A family of grandchildren is in residence with us. The older boy, Carl, is an enthusiastic new Boy Scout, who happily follows me around asking what project he can do toward his next rank.
My notion of "community service" means something for the town or the church or some such, and I'm a bit startled when he tells me that his scoutmaster was very specific that helping Grandpa with certain sorts of projects qualifies. I enjoy being Grandpa, but hadn't quite thought of myself as being a community service project just yet.
I'm thinking in terms of helping with digging in plants to landscape the new addition to the local church, when he suggests going out in the woods behind our summer place in central New Hampshire. The terrible ice storm of 1998, and a great deal of snow last winter, have left a lot of dead wood up in the air - a real danger for spreading a fire if one should get started. I'm too old to want to learn to use a chain saw, and he is too young, but I do have to admit that his enthusiasm for cutting things down and his willingness to stay at the job with a hand saw are making more progress bringing down the dead trees than I would alone.
This reminds me of the first time my own grandmother, Elizabeth Sisson, asked for help. She was born in 1889, and I was visiting her in Brighton, Mass., part of Boston, about 1970. We walked down from her second-story apartment, down the moderately steep hill a couple of blocks to Harvard Street, and into the shopping district there. At this point she recalled that she wasn't supposed to go out of the apartment without her cane, and sent me back up the hill to fetch it.
She probably inherited this attitude toward age from her own father, Jacob Spear, who was born around 1860 and lived long enough for me to remember him, in the early 1950s. Jacob married in Russia and came to the United States as a young married man with one son, accompanying his wife's family, the Rosenbergs, who came to Boston about 1885 or so.
Getting out of Russia at that time was aided by not appearing eligible to be drafted, so the young son was a big help. (My relatives apparently shared young children from one family to another, so that every emigrating young couple had a child, even if it was a borrowed one.)
Jacob became a door-to-door peddler in Boston's West End, selling anything small and easily portable. He was a talkative man, a good storyteller, and made friends easily, so he was moderately successful as a peddler. But more important, he learned who was newly arrived, who was doing well, who was moving, which new arrivals needed a place to live. He matched tenants to rooms, and then bought a few places himself to rent out. He became successful in the real estate business, but he stayed working as a peddler, since that was how he learned what was for sale and who needed a place to live.
He put two sons through graduate school and even provided some post high school education for his daughter, my grandmother.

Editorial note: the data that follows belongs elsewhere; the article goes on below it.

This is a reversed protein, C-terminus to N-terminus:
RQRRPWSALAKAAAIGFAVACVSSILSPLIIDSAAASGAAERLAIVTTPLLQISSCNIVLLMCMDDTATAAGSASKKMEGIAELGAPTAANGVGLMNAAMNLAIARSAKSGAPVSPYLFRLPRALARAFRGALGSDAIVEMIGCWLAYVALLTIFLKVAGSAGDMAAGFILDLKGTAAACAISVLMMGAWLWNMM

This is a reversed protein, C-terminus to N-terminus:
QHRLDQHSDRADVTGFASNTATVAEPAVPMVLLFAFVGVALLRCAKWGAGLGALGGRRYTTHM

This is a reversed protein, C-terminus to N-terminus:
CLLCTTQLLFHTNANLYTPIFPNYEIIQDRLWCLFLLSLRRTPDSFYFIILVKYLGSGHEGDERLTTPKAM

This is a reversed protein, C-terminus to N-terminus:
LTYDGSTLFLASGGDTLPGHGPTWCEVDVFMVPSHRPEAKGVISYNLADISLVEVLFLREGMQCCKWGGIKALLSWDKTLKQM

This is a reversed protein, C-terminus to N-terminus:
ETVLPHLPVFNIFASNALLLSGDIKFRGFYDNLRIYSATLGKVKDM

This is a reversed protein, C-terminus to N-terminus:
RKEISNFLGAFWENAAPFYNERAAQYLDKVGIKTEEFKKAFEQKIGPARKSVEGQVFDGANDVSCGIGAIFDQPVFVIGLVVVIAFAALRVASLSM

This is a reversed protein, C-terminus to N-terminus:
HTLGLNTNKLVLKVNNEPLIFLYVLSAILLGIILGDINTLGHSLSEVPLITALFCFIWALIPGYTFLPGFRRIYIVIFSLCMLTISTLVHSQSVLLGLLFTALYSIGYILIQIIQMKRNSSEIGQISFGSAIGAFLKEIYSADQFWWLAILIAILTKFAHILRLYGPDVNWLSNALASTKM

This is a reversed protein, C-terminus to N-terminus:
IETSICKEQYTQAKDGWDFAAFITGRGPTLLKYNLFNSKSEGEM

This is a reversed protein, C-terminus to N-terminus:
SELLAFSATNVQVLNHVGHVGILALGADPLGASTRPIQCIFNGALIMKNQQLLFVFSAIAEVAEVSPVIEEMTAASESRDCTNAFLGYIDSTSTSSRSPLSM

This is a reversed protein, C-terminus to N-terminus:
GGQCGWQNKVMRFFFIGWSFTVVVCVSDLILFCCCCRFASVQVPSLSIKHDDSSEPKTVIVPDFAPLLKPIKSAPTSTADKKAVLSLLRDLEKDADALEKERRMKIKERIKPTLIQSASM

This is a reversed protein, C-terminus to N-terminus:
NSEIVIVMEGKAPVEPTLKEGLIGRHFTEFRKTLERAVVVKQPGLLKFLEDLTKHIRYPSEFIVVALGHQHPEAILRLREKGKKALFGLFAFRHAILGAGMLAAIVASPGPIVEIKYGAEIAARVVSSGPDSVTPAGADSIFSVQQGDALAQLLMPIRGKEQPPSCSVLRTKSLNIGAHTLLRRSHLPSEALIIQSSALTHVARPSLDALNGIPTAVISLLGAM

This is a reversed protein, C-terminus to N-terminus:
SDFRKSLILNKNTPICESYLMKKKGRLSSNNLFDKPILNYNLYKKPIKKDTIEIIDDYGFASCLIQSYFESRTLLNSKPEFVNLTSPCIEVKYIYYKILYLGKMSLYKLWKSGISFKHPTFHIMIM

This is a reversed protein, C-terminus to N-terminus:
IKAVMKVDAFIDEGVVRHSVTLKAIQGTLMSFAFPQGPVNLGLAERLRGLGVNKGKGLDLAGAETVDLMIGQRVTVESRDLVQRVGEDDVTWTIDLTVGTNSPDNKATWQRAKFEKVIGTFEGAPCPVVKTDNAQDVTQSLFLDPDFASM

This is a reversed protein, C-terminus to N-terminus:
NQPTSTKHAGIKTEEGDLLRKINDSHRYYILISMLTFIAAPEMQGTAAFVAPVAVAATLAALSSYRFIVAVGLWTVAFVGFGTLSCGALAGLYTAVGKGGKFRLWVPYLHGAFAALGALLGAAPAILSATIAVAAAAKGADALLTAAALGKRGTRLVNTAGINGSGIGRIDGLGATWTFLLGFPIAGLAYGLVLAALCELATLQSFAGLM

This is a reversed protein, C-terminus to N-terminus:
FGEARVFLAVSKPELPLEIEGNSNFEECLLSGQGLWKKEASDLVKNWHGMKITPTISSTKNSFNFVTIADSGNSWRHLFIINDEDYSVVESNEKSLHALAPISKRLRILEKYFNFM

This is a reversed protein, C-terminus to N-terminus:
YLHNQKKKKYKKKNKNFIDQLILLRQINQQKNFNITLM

The second son, Joseph Spear, was on the faculty at Northeastern University for 50 years. But the first son, Morris, had more influence on his father. While studying at Harvard, Morris fell in love with Florence Lewis, an aspiring and later successful writer who happened to be the niece of an English Duke. Morris felt that the family apartment in the old Jewish neighborhood of Boston - close enough to the docks to smell of fish - would not make the impression he wanted. He rode the train and then the streetcar line as far north as it went about 1904, to the Maplewood section of Malden. He found a house for sale there, a large red house with white trim on a street lined with maple trees.
Jacob bought the house and moved the family there. Morris got dignified and added a final "e" to his family name. Apparently, the image change was successful, as Morris married Florence and the two got along very well.
Morris also had a literary career - he became an editor at Pocket Books, and, if family stories may be believed, invented the paperback anthology as a cheap way to get reading matter in the hands of servicemen. Books edited by Morris Edmund Speare are still easy to find on the Web or at used bookstores.
Jacob tolerated the image Morris wanted in public, but wasn't about to change his ways. In Maplewood he wore nice suits, and was one of the founders of the little synagogue on Myrtle Street, around the corner from the churches on Maple Street. And every business day, he put on his business suit and rode the street car and train into North Station.
But at North Station, he took his peddler's clothes and cardboard suitcase out of their lockers, changed clothes in one of the rental shower cubicles that train stations had back then, and went to work as a door-to-door peddler among the newly arrived Boston immigrants. The nice house was supported by the real estate business, but the real estate business was founded on the contacts he had as a peddler - and neither age nor family respectability was going to interfere with that.
Thinking of a few of those relatives, I recall that my wife yesterday spent three hours hiking with the grandchildren on Mount Ascutney in Vermont. She's 79 and has been climbing Mount Kearsarge, in New Hampshire, since the age of 5. I'm younger than she is, but I guess there is something to keeping up old habits. Maybe my grandson will come with me to saw down a few more trees tomorrow, as a sort of community service project.